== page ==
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Free Your Mind

By Greg Cahill

LAST WEEK, some of our newspaper racks in Guerneville and Petaluma were vandalized, the contents dumped in the trash, apparently by readers offended by the "Christianity at the Crossroads" cover story. That thought-provoking article, by longtime contributor David Templeton (who once studied for a ministerial career), related the latest work of the Santa Rosa-based Jesus Seminar, a group of scholars examining how mainstream Christianity might change over the course of the next thousand years.

(If you missed it, or if your neighborhood rack was emptied, the article can be found in our online archive.)

This isn't the first time our racks have been vandalized because of our coverage. And it's not the first time we've upset people--from both ends of the spectrum--by tackling challenging topics. That often provokes a loud and emotionally charged response. For example, last month, we received scads of phone calls, letters, and e-mails from angry Republicans upset over Stephen Kessler's satirical spin on George W. Bush's inaugural speech. And we still get correspondence from North Bay progressives who disdained our opposition to Ralph Nader's vanity campaign. And then there are those folks who just think that it is the duty of an alternative newsweekly to preach to the choir.

Not enough for some folks, too much for others.

The incident last week reminded me of a bit of wisdom that comedian Howard Hessemen passed along a few years back when I interviewed him in connection with a benefit concert for the Mill Valley-based Bread & Roses. Hessemen, best known as the burned-out radio deejay Dr. Johnny Fever on WKRP in Cincinnati, was preparing to reunite with other former members of the '60s radical political improv comedy troupe the Committee, which also included such well-known North Bay figures as actor Peter Coyote and folksinger Mimi Farina (who had since formed Bread & Roses to bring musicians into prisons, hospitals, and other institutions).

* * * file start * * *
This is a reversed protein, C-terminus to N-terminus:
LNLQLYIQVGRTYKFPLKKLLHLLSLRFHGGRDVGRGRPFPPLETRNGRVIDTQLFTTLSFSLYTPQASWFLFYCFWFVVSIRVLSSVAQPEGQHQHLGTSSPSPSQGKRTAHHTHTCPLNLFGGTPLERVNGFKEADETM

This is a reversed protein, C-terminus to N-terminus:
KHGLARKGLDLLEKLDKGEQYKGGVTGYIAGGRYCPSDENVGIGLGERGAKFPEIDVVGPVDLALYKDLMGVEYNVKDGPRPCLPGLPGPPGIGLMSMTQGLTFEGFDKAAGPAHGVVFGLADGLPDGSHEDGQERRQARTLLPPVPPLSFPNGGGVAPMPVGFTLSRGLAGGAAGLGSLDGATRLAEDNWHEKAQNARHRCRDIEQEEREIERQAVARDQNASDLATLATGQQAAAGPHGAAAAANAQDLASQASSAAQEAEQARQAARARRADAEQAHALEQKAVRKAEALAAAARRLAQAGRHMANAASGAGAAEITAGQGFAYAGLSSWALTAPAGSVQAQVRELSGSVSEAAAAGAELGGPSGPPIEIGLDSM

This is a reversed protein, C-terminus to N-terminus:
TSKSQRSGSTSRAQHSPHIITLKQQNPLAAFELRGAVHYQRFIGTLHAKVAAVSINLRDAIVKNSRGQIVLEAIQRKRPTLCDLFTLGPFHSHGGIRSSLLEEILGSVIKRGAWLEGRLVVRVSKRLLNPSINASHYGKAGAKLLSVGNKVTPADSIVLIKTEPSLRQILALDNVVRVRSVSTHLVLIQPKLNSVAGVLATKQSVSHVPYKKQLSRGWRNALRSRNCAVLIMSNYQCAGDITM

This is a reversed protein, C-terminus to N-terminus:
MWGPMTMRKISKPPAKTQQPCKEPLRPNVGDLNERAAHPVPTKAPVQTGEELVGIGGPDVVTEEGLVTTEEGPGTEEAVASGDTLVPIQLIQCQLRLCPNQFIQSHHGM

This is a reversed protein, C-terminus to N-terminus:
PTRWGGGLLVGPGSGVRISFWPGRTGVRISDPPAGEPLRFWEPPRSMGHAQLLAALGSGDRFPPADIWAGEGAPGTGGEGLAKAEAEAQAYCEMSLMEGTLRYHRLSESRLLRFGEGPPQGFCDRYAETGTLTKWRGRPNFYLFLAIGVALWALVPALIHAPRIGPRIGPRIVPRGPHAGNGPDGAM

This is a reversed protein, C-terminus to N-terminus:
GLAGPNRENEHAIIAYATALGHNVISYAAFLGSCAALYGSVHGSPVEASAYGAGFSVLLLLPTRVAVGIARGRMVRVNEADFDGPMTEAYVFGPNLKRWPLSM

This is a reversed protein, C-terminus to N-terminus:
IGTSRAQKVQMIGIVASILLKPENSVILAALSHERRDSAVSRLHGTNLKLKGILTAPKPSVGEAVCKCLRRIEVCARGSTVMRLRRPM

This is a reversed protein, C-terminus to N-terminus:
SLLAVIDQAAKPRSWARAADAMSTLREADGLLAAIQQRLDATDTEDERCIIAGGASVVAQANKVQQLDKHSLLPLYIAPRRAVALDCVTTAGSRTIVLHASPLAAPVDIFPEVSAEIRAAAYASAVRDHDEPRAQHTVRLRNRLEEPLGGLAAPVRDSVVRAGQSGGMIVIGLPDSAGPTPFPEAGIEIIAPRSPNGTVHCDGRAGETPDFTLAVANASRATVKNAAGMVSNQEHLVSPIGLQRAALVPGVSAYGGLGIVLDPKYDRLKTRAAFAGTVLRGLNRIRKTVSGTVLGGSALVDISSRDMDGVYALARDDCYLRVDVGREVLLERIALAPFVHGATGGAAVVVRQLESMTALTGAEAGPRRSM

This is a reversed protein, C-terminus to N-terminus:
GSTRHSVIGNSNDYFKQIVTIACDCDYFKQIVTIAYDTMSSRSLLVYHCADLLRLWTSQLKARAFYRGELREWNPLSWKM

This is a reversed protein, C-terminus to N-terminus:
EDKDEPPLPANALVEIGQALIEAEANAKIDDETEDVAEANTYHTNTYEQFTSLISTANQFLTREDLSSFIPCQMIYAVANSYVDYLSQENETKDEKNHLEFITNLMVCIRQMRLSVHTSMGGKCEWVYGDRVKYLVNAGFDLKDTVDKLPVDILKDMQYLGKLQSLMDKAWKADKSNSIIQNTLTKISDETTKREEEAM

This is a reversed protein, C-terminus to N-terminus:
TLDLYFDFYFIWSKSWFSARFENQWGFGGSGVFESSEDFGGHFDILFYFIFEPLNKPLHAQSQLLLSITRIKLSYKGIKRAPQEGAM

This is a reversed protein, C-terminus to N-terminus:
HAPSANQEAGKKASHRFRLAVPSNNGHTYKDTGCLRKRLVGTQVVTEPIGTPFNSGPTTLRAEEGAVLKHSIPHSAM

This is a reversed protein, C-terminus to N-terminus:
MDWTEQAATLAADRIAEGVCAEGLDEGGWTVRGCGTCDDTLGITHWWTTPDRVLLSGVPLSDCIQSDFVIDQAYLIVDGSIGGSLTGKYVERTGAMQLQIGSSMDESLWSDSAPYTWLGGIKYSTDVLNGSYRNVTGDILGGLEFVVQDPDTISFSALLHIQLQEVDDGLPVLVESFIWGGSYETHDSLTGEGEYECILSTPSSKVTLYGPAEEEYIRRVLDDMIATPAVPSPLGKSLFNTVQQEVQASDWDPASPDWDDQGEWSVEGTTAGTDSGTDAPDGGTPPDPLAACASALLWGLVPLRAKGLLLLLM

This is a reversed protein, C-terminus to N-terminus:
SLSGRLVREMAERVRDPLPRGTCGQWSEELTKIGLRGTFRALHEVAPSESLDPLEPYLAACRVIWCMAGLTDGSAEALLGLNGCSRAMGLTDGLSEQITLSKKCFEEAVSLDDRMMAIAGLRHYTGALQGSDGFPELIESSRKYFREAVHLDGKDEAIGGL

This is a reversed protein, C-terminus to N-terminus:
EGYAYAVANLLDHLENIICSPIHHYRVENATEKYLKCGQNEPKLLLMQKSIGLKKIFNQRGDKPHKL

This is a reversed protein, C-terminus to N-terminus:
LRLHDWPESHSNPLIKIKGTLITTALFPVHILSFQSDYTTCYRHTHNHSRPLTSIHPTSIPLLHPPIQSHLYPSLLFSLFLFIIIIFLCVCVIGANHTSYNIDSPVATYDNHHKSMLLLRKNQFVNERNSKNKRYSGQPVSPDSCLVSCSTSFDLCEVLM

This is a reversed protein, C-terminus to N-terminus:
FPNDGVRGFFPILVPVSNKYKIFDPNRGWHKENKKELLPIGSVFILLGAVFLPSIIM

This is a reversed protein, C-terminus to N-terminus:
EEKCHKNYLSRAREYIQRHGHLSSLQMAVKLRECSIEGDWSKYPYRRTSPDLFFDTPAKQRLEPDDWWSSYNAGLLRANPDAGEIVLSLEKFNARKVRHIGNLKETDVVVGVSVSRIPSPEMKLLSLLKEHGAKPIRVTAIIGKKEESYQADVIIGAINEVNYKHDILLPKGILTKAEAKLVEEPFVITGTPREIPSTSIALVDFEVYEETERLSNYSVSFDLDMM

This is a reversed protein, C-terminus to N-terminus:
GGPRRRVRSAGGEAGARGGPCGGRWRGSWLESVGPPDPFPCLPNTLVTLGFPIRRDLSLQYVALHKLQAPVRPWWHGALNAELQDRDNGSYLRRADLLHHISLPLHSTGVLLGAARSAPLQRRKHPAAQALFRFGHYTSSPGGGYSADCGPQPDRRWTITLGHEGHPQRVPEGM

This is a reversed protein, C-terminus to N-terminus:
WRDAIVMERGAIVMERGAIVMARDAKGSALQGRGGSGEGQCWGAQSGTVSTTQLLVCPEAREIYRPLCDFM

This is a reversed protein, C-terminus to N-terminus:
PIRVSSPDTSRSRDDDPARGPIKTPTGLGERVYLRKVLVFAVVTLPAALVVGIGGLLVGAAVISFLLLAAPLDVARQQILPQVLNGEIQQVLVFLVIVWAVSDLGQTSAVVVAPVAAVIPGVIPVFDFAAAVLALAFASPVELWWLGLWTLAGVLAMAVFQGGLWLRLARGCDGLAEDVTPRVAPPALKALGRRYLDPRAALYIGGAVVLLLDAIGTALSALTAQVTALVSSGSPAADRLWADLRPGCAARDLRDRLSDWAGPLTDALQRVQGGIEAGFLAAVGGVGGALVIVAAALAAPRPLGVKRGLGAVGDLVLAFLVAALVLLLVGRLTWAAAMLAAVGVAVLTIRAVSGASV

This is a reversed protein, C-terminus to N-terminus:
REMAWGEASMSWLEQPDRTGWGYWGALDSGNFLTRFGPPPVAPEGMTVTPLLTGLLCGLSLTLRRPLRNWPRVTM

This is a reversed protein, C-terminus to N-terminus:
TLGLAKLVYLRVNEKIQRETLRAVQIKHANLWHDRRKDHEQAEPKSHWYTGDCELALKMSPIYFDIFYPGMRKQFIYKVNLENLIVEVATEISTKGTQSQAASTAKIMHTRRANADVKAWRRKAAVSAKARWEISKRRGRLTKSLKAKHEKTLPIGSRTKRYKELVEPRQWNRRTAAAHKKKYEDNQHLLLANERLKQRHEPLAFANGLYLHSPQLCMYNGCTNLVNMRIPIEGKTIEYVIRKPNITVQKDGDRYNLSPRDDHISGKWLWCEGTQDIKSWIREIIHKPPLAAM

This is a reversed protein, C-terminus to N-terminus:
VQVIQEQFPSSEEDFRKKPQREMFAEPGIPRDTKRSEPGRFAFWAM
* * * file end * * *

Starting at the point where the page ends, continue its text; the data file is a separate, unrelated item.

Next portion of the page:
When asked to describe his motivation for shaking things up, Hessemen simply stated his motto: Challenge your credulity. In other words, never get comfortable with your own beliefs. Stay open to new ideas. Embrace change.

The Bohemian will continue to challenge readers with its news, opinion, ideas, and arts coverage. And, hopefully, readers will hold us to that task and continue to challenge themselves as well.

'Bohemian' editor Greg Cahill used to make ice cream runs for the nuns at a neighboring convent.

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From the February 22-28, 2001 issue of the Northern California Bohemian.

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